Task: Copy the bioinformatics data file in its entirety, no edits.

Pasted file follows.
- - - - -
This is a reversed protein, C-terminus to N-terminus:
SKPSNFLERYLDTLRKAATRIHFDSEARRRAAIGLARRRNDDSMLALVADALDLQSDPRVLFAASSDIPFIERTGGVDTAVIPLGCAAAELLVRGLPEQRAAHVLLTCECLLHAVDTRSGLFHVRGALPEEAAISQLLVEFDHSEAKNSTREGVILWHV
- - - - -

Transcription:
This is a reversed protein, C-terminus to N-terminus:
SKPSNFLERYLDTLRKAATRIHFDSEARRRAAIGLARRRNDDSMLALVADALDLQSDPRVLFAASSDIPFIERTGGVDTAVIPLGCAAAELLVRGLPEQRAAHVLLTCECLLHAVDTRSGLFHVRGALPEEAAISQLLVEFDHSEAKNSTREGVILWHV